How Pregnancy Nutrition Affects Baby’s Future Health

What you eat while pregnant doesn’t just determine how healthy the mother and her newborn will be; it also determines to a large extent, how physically healthy and mentally able the child will be, even later in life.

Vitamin D and language problems

A recent report in Web MD spoke of an Australian study that looked at the impact of low Vitamin D levels during the pregnancy, and how this could cause language problems in children.

Pregnancy NutritionWomen who have lower vitamin D levels in their blood during pregnancy have increased chances of having a baby who will have language problems.

Vitamin D or the sunshine vitamin is known to be responsible for fetal brain development in the second and third trimesters, which is when the parts of the brain concerned with language learning develop. It is also thought that many pregnant women may be deficient in vitamin D.

Though small amounts of vitamin D can be obtained from food sources such as beef liver, salmon, milk, eggs and cheese, the best source of it is sun exposure.

Just 10 minutes of sun exposure a day is thought to be enough but women who do not get any sun exposure or those who use sunscreen could be deficient in this vital nutrient.

Fat intake increases risk of gestational diabetes and still birth

There is more to eating a healthy low fat diet during pregnancy than controlling pregnancy weight gain. It affects health and wellbeing as well as development of the baby later in life as well.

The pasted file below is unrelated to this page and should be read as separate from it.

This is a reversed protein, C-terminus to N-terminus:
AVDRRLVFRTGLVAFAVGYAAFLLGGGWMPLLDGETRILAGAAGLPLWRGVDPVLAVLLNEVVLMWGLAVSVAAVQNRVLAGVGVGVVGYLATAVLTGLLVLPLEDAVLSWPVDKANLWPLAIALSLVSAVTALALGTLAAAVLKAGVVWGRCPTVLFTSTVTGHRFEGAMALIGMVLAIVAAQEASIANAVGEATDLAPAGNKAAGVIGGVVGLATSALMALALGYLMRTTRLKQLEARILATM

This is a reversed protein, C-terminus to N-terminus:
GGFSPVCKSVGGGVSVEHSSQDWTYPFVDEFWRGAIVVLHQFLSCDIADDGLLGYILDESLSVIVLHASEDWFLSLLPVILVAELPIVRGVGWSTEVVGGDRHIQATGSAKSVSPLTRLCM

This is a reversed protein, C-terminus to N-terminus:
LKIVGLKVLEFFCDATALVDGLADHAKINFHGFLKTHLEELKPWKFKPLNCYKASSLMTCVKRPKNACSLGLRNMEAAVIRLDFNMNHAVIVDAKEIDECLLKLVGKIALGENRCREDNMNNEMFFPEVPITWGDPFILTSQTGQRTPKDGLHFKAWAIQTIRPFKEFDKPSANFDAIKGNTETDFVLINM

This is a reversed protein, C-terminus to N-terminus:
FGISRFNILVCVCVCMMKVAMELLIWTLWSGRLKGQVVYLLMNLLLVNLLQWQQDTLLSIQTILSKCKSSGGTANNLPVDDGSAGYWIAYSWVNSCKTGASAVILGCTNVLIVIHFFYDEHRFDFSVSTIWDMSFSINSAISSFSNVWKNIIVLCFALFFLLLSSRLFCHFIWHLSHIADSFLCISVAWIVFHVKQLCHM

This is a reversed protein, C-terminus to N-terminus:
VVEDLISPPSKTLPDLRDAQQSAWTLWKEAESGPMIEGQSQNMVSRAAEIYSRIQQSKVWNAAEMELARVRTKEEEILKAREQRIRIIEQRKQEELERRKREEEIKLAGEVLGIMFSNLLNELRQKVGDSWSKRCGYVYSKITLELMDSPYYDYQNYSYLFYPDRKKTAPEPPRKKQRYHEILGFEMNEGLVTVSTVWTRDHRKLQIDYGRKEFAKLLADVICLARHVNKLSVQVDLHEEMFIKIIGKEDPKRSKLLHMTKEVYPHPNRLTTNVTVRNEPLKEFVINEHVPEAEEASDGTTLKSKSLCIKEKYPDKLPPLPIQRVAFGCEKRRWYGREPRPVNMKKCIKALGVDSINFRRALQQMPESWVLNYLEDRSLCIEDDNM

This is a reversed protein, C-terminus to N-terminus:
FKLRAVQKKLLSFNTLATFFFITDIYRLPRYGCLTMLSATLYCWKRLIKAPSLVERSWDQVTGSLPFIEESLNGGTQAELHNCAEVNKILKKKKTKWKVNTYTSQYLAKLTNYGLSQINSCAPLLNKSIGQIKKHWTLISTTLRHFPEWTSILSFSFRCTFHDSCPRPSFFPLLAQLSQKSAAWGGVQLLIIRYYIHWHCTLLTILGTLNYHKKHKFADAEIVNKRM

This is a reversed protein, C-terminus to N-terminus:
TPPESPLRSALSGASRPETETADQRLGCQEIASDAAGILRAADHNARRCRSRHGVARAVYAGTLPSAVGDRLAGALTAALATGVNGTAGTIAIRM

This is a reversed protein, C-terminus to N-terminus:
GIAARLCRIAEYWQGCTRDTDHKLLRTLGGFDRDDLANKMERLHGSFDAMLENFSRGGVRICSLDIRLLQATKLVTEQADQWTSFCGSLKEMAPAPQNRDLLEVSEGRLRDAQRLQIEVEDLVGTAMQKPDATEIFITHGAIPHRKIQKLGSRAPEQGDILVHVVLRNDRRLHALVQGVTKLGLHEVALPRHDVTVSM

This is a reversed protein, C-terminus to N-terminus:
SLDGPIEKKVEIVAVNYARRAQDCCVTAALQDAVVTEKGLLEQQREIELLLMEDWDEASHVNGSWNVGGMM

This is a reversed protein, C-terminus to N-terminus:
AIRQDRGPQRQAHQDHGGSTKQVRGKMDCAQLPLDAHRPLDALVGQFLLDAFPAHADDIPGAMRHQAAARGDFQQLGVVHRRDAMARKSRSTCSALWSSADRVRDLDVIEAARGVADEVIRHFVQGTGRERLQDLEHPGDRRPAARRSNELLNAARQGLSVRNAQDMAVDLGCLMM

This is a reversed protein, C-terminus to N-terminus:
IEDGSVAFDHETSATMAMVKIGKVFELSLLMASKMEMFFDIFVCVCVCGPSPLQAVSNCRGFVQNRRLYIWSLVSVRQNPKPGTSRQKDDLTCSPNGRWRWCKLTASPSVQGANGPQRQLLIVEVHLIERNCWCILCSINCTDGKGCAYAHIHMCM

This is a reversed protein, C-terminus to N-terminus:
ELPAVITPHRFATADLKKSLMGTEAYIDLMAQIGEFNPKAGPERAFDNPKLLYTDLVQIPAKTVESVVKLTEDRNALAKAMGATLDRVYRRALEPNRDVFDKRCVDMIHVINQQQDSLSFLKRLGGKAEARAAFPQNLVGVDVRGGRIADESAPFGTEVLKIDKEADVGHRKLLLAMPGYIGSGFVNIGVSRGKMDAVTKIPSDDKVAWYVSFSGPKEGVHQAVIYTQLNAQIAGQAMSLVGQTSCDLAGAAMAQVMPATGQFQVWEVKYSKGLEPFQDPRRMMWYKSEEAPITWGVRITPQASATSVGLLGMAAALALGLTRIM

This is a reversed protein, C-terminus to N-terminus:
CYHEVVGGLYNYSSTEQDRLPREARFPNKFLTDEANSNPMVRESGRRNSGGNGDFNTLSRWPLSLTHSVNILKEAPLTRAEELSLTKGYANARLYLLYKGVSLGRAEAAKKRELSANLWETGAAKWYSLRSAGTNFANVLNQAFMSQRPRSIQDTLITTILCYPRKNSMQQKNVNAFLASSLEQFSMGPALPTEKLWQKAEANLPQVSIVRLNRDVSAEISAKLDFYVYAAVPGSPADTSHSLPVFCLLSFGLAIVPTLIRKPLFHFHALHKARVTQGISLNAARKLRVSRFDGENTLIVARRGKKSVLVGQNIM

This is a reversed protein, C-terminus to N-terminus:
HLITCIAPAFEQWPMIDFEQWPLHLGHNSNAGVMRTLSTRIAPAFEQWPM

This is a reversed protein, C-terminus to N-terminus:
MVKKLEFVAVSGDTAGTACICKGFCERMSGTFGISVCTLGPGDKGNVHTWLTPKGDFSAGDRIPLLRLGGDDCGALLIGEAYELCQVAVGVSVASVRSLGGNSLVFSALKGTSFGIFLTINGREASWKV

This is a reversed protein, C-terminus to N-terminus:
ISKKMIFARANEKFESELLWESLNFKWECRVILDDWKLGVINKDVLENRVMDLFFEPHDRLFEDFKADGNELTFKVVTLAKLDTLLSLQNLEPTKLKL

In another study, published in the American Journal of Clinical Nutrition, it was seen that cutting fat consumption was important for pregnant women. In particular it was high intakes of animal fat that could put women at risk of gestational diabetes, a known risk factor for developing diabetes later too.

And this is not the only way in which a high fat diet will affect a pregnancy. The risk of stillbirth also rises among women who have a high fat diet, according to research conducted at the Oregon Health & Science University in Portland.

The study reinforced the fact that maternal diet profoundly influences how the fetus, as well as the placenta, develops. A high fat diet was found to have a negative impact on the functioning of the placenta which is what was seen to raise risk of poor pregnancy outcomes, including increased risk of stillbirth.


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